Kentucky forward Terrence Jones (3) drives to basket past Western Kentucky guard Jamal Crook (14) in the first half of their NCAA tournament second-round college basketball game in Louisville, Ky., Thursday, March 15, 2012.Photo by (AP Photo by Dave Martin)
LOUISVILLE, Ky. -- With 8:42 to play in its NCAA tournament opener Thursday night, No. 1 Kentucky watched star freshman Anthony Davis throw down a dunk for a 32-point lead on outmanned Western Kentucky.
At that point, everything was clicking for the Wildcats about as well as it has all season, their offense and defense seemingly in perfect rhythm to repeat last season's Final Four run.
Then it stopped. Almost completely. Still ahead by 30 with six minutes to go, UK was nearly shut out down the stretch, outscored 16-1 the rest of the way in winning 81-66. Kentucky will face the Iowa State-UConn winner in Saturday's round of 32.
Western Kentucky coach Ray Harper had some pointed advice for Big Blue: "If they want to advance and win a national championship, they're going to have to shoot the ball better from the perimeter."
For the record, Kentucky shot it marvelously overall. It hit 55 percent from the floor (30-of-54), knocked down 72 percent of its free throws, outrebounded the shorter Hilltoppers 39-30 and blocked nine shots.
But Kentucky was only 3-of-10 from the 3-point line and only two Cats -- Terrence Jones (who led UK with 22 points and 10 rebounds) and Doron Lamb -- connected from afar.
For those with short memories, a season-long struggle from the outside doomed the Cats in a 2010 regional final loss to West Virginia when they were just 4-of-32 from behind the arc.
Still, as Harper admitted, "They're talented. They're extremely talented."
Indeed, UK opened its 33rd win in 35 games on a 10-0 run, then closed the first half on a 13-3 run to lead 45-26 at intermission.
It steadily grew to that 74-42 margin, much of it built on UK's transition game following Western misses and turnovers, before UK coach John Calipari ordered his team to work on zone defense, a move he later felt led to the closing drought.
"Wanted to play some zone," he said. "At the end, it kind of got us on our heels a little bit."
Nor does Calipari seem overly concerned about the 3-point shooting.
"We just don't shoot many because we don't need to," he said. But if you give them to us, we'll shoot 20. One game (Georgia) we made 15 3s. There's another game we made one (Tennessee in Lexington). But on the season we're almost a 40 percent 3-point team (37 percent, actually). So it's dangerous to play zone against us."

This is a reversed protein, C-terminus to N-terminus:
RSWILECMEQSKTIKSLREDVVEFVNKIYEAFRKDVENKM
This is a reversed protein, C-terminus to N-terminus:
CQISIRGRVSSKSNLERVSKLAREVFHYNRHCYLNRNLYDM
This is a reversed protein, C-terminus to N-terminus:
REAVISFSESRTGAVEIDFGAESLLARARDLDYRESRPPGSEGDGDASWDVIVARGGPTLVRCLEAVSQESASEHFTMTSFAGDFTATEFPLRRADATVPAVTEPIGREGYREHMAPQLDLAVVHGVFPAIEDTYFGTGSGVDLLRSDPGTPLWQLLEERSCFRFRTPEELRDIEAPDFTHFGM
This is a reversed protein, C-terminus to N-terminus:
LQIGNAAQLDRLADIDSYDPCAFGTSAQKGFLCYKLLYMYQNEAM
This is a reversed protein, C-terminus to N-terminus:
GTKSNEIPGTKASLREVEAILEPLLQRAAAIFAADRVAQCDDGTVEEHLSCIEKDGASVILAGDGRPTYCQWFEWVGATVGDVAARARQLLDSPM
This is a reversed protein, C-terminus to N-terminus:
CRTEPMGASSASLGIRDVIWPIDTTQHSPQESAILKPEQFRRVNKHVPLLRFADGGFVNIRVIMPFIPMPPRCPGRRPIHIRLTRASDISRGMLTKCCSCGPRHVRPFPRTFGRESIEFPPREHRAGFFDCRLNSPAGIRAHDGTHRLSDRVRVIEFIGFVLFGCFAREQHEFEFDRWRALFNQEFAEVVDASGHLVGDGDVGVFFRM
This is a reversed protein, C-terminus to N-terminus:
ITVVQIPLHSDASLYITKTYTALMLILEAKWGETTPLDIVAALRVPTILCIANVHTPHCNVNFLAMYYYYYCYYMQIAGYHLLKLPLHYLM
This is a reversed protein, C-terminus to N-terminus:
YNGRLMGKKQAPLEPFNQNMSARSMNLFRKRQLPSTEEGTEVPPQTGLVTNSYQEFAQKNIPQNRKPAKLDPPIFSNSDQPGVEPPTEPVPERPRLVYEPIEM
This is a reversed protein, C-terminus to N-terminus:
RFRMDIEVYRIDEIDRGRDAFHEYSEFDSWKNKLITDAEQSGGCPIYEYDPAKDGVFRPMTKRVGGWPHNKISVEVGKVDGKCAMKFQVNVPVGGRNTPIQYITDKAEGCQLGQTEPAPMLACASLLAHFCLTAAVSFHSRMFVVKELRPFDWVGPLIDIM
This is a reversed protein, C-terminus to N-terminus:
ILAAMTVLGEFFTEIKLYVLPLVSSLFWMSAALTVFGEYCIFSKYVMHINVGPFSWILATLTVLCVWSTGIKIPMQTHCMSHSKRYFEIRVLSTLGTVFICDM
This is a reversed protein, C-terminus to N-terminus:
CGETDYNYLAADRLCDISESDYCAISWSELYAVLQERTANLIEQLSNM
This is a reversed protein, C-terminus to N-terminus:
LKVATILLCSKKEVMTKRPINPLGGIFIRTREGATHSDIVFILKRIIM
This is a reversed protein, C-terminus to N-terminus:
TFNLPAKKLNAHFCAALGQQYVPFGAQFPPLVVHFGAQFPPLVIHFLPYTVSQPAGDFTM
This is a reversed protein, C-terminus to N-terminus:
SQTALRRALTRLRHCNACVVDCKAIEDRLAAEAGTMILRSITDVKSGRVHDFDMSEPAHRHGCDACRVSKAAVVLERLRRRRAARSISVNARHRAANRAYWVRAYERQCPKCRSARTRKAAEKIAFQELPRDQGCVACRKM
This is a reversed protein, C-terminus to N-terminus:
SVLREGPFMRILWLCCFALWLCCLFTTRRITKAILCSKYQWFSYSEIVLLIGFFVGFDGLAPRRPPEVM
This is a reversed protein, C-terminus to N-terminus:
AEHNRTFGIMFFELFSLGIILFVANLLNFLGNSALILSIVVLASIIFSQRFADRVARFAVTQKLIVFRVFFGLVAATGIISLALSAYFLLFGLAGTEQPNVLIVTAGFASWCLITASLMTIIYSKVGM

It was clearly dangerous for WKU to allow the ball to remain in the hands of the sophomore Jones. Stoked by a desire to erase last weekend's SEC tourney final loss to Vanderbilt as well as charge up a Yum! Center crowd that was roughly 90 percent behind the Cats, Jones scored 15 points in the opening period, pulled down five rebounds in each half and slammed home three dunks, which had to delight Miami Heat president and former Wildcat Pat Riley, who was seated near midcourt.
"I'm just trying to be more aggressive on offense, just trying to attack the rim more and get more rebounds," said Jones, who turned his back on the NBA draft last spring to try to help win UK's first national championship in 14 years.
"What helps us win games is getting more rebounds."
But to win its next game Kentucky cannot be outscored 16-1 or 16-2 (as happened against Vanderbilt) down the stretch.
Said Calipari, not sounding overly concerned: "Look, I've got a good team; we've got good players. Let's worry about us playing as well as we can play. If that's not good enough, then it's done."
Mark Wiedmer started work at the Chattanooga News-Free Press on Valentine’s Day of 1983. At the time, he had to get an advance from his boss to buy a Valentine gift for his wife. Mark was hired as a graphic artist but quickly moved to sports, where he oversaw prep football for a time, won the “Pick’ em” box in 1985 and took over the UTC basketball beat the following year. By 1990, he was ...